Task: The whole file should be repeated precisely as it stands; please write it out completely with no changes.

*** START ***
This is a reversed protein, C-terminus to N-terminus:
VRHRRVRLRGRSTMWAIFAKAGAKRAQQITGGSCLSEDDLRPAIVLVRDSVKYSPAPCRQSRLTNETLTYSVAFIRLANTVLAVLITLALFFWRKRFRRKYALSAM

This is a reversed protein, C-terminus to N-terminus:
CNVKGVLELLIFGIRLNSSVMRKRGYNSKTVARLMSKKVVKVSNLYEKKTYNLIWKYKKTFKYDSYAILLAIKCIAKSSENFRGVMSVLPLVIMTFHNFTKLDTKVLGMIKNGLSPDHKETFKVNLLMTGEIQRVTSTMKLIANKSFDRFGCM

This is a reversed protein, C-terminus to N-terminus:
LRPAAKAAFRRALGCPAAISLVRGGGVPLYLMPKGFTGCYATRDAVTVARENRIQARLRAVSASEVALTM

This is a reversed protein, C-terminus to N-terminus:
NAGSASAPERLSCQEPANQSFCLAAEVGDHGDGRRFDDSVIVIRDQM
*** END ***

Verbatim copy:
This is a reversed protein, C-terminus to N-terminus:
VRHRRVRLRGRSTMWAIFAKAGAKRAQQITGGSCLSEDDLRPAIVLVRDSVKYSPAPCRQSRLTNETLTYSVAFIRLANTVLAVLITLALFFWRKRFRRKYALSAM

This is a reversed protein, C-terminus to N-terminus:
CNVKGVLELLIFGIRLNSSVMRKRGYNSKTVARLMSKKVVKVSNLYEKKTYNLIWKYKKTFKYDSYAILLAIKCIAKSSENFRGVMSVLPLVIMTFHNFTKLDTKVLGMIKNGLSPDHKETFKVNLLMTGEIQRVTSTMKLIANKSFDRFGCM

This is a reversed protein, C-terminus to N-terminus:
LRPAAKAAFRRALGCPAAISLVRGGGVPLYLMPKGFTGCYATRDAVTVARENRIQARLRAVSASEVALTM

This is a reversed protein, C-terminus to N-terminus:
NAGSASAPERLSCQEPANQSFCLAAEVGDHGDGRRFDDSVIVIRDQM